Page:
Advice Hub

June 12, 2011

Getting a Current Account

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Written by: Kyle Raffo
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If you’ve grown out of putting money in a piggy bank, it’s likely that you’re ready to open a current account. Current accounts are just another name for a simple bank account, and they allow you to withdraw money from a cash machine, transfer money to other accounts and earn interest on your cash.

Although you may already have a savings account set up in your name, current accounts allow you to control what goes in and out of your own account more closely.

You can also set up standing orders and Direct Debits from a current account for the regular payments that you have to make, like your mobile phone bill. This means that you won’t have to worry about missing any payment deadlines as your bills are paid automatically.

Things you should look for

There are hundreds of accounts to choose from, but to find out which is the best for you, think about the things you’ll be using the account for:

  • do you want easy access to your money 24 hours a day?
  • do you want to save money for the future?
  • do you want to be able to pay for your shopping by using a card?

Whatever you want to do, the first thing you should check is how old you have to be to open the account. You should be allowed to open an account from the age of 11, but you may not get certain benefits, like a cheque book, until you’re older.

Banks also offer free gifts and discounts to make their accounts sound the most appealing. Although the idea of a new MP3 player or money off vouchers at high street stores can seem like a great idea, you shouldn’t choose an account on the amount of freebies you get. Make sure that the account is convenient for you.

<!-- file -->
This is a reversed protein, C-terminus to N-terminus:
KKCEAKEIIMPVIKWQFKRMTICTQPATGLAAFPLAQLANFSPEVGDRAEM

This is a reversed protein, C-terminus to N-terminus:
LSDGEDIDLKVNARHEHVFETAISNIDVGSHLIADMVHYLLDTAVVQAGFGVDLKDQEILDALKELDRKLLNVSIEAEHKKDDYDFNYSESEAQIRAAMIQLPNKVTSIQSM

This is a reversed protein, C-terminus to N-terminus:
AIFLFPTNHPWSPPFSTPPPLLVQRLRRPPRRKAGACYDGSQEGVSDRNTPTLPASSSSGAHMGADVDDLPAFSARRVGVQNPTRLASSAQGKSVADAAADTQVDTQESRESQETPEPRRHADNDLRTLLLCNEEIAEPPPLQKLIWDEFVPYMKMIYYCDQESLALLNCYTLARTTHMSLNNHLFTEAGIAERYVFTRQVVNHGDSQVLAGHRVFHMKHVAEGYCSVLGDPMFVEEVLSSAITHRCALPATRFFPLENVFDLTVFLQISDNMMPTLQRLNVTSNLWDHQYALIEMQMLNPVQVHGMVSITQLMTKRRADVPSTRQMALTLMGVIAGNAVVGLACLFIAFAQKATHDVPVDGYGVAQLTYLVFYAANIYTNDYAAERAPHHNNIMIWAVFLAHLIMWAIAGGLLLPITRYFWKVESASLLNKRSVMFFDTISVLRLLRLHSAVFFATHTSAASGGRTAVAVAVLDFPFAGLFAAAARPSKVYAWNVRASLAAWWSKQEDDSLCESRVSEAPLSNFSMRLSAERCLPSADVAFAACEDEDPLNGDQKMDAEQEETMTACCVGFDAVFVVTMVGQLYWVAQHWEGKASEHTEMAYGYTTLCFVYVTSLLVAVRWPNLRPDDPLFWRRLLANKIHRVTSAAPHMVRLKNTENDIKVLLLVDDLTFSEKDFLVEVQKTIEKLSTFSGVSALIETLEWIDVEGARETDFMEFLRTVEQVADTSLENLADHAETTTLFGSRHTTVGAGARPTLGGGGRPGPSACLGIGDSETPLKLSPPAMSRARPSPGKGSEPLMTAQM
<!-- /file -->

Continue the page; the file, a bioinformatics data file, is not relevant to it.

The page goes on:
You should also check whether your account can be managed on the telephone and whether it has a 24 hour customer service line.

What you’ll get from your bank

It all depends on how old you are. Most accounts will give you a card that you can use to withdraw money through a cash machine, but you may not receive a debit card or a cheque book that you can use to pay for goods until you reach 16.

Certain internet banks don’t allow under-18s to open an account through them, and you won’t be able to get an overdraft until you’re 18.

You’ll also be paid interest on your money, depending on how much money you put into your account and how long it stays there. When you’re choosing your account, the rate of interest is an important factor to consider, but if you do want to save your money, you’d be better off looking at savings accounts instead of current accounts.

Student accounts

If you’re studying at university, you’ll find that lots of banks offer accounts that are tailored to the needs of students. They often offer low-interest overdrafts and discounts on contents insurance and transport.

As with any other account, the best account for you will depend on your personal circumstances. If you find a better account with a different bank to the one you’re using at the moment, move it over as soon as possible.

Starting a current account

To apply for a current account, you’ll need to go to your local branch and speak to a customer adviser. If you’re under 16, you may need parental permission, so go with one of your parents.

You may also need some form of identification, so remember to bring your passport, birth certificate or proof of address with you. If you’re under 16 and you don’t have any of these, you may be able to use your parents’ details – as long as they go with you.

Online banking

You may also be able to apply for high street accounts online, but if banking is new to you and it’s your first account, it’s better to go into your branch and get your questions answered.

You may want to open an account with an internet only bank. You probably need to be over 18 to apply for one, but the convenience of being able to do the vast majority of your banking through your computer might be really convenient.

You’ll still be issued with a card to withdraw cash, but you’ll be able to check your balance and statements online 24 hours a day, and you’ll be issued with a password or unique code that keeps your details secure.


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